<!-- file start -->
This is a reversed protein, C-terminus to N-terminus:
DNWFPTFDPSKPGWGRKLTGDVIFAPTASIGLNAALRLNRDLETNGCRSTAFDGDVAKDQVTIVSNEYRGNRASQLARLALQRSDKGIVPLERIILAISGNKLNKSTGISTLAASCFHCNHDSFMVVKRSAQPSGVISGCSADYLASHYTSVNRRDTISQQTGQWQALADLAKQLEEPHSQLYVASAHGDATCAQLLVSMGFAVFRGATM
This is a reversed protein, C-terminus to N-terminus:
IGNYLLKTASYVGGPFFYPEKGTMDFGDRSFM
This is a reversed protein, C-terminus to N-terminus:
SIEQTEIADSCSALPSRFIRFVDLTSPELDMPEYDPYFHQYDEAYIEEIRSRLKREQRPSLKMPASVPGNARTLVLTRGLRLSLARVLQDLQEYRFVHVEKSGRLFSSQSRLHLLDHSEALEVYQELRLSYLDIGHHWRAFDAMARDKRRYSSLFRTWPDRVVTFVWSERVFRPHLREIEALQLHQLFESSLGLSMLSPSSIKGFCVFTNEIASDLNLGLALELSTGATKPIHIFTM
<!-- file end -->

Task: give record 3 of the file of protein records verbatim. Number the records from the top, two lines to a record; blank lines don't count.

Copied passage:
This is a reversed protein, C-terminus to N-terminus:
SIEQTEIADSCSALPSRFIRFVDLTSPELDMPEYDPYFHQYDEAYIEEIRSRLKREQRPSLKMPASVPGNARTLVLTRGLRLSLARVLQDLQEYRFVHVEKSGRLFSSQSRLHLLDHSEALEVYQELRLSYLDIGHHWRAFDAMARDKRRYSSLFRTWPDRVVTFVWSERVFRPHLREIEALQLHQLFESSLGLSMLSPSSIKGFCVFTNEIASDLNLGLALELSTGATKPIHIFTM